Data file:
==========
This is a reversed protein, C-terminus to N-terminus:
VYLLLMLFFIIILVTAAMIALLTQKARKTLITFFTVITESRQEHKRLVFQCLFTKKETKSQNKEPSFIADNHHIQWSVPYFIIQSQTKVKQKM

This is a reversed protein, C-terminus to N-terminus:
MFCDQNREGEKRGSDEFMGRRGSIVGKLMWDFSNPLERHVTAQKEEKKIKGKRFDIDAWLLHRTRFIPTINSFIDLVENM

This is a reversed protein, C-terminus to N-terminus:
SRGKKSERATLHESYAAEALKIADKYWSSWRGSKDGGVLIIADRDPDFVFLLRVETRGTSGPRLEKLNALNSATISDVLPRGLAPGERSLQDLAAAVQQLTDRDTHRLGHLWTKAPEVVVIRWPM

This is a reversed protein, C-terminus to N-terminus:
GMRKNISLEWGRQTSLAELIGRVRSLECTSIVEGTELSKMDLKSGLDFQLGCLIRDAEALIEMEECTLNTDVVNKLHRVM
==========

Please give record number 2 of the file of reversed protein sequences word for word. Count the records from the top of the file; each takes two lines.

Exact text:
This is a reversed protein, C-terminus to N-terminus:
MFCDQNREGEKRGSDEFMGRRGSIVGKLMWDFSNPLERHVTAQKEEKKIKGKRFDIDAWLLHRTRFIPTINSFIDLVENM